Plastics Worker Kaimahi Kirihou
Plastics workers operate the machinery that makes, assembles and repairs plastic, composite and rubber products.
Plastics workers may do some or all of the following:
- build full-size models of plastic products
- create moulds for plastic products
- apply materials such as resins or fibreglass to moulds
- fit moulds into machines, and remove them when a production run has finished
- separate, trim and shape the final products
- maintain and repair moulds
- fix basic mechanical and process problems
- check products for defects
- pack, label and weigh products.
Plastics technicians need to be fit and healthy as the job involves some lifting, and they spend long periods on their feet.
Useful experience includes:
- work with basic engineering equipment such as welders, lathes and power tools
- any work in the plastics, rubber or composites industry
- work as a mechanical engineer
- work in other factory jobs, particularly shift work.
Plastics workers need to be:
- skilled in interpreting plans and drawings
- good at problem-solving
- accurate and methodical
- able to follow instructions
- able to work independently and in a team
- responsible and safety-conscious.
Plastics workers need to have knowledge of:
- how to operate tools and machinery
- processes used to make plastic products, and the ability to diagnose production problems
- product standards and safety regulations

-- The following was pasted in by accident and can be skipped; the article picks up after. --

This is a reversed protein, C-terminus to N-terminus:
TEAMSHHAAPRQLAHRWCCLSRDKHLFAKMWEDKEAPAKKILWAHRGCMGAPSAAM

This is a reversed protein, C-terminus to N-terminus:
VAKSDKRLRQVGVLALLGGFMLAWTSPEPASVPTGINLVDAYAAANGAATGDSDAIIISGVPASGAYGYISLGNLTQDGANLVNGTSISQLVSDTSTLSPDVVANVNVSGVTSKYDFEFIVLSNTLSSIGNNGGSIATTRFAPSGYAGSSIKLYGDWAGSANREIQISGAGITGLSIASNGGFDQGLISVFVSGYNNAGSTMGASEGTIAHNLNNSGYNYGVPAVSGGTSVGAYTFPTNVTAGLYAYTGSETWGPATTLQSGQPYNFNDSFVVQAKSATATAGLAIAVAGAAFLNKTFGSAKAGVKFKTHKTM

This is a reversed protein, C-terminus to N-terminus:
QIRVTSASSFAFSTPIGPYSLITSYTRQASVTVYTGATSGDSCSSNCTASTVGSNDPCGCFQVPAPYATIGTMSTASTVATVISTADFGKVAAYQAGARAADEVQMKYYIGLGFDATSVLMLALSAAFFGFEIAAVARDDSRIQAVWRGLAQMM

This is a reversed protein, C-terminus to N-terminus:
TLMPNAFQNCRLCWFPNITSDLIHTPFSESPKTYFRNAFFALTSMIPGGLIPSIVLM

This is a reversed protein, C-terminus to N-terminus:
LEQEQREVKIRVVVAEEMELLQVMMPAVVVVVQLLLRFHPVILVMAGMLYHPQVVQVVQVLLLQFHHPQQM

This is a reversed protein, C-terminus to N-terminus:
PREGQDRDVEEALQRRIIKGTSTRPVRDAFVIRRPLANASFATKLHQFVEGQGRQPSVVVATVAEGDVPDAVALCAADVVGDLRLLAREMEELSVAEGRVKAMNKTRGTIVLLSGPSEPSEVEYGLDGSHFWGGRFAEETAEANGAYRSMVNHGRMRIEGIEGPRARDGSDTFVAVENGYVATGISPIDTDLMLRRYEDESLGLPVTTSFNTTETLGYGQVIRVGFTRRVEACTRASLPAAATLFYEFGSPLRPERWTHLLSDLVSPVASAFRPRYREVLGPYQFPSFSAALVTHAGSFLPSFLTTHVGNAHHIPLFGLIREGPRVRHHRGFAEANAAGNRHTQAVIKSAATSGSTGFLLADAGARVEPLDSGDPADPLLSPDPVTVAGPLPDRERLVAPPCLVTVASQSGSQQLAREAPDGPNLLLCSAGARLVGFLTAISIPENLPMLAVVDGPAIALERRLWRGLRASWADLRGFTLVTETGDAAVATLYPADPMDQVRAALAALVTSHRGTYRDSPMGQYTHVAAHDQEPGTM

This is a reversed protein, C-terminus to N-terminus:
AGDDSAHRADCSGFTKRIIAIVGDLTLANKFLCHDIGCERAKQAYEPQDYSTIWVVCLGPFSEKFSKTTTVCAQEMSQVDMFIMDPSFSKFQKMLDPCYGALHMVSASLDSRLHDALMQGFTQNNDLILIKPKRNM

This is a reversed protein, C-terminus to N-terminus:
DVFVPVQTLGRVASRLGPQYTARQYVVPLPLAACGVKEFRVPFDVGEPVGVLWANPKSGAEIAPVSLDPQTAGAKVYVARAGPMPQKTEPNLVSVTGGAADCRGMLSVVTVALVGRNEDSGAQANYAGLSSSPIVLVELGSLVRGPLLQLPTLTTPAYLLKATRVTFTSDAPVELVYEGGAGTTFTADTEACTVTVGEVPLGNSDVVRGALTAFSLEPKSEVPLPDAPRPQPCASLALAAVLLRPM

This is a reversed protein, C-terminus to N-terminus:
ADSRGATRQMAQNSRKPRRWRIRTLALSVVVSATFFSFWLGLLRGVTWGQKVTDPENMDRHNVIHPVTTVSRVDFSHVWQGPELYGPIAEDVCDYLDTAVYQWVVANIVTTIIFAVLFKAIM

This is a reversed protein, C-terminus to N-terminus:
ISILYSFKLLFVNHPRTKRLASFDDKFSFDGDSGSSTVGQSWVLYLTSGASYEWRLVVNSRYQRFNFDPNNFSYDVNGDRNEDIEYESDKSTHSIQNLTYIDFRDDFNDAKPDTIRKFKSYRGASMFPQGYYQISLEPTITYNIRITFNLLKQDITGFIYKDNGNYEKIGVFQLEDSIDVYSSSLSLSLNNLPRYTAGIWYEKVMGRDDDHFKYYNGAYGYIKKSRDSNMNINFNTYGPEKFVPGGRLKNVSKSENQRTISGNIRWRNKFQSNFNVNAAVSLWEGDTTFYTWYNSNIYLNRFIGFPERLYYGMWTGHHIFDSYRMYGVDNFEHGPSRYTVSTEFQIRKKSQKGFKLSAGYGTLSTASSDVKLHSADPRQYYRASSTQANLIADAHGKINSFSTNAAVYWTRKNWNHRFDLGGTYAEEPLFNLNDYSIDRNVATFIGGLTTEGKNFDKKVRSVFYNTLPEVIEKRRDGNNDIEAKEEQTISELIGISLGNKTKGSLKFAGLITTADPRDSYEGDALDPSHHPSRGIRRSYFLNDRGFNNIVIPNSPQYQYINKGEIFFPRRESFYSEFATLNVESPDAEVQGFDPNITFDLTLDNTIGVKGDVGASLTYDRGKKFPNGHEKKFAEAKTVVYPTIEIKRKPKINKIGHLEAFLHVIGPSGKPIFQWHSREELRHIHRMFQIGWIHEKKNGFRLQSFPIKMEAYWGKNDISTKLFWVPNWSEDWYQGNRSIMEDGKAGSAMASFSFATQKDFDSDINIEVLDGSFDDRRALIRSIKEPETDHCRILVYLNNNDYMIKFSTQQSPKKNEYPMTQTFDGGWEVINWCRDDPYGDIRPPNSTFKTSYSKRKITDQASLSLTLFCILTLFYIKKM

- different chemicals, compounds and metals
- heats and speeds needed for mechanical tasks such as welding.
- either work shifts or regular business hours. They may be required to work longer hours or weekends to meet deadlines
- work in factories, processing plants and workshops
- may work in smelly, noisy and dusty conditions. They may also work with toxic materials, which require the use of safety equipment
- may travel locally to clients' workplaces to install or repair products.
NCEA Level 1 is recommended. Useful subjects include chemistry, construction and mechanical technologies, and processing technologies.
With further training, plastics workers may progress to become plastics technicians. They can also move into quality management and quality control.
Plastics workers may specialise in:
- die setting
- fibre composites
- plastics moulding
- rubber processing.
Years Of Training<1 year of training usually required
To become a plastics worker you need to complete an apprenticeship and gain a New Zealand Certificate in Manufacturing - Plastics (Level 2).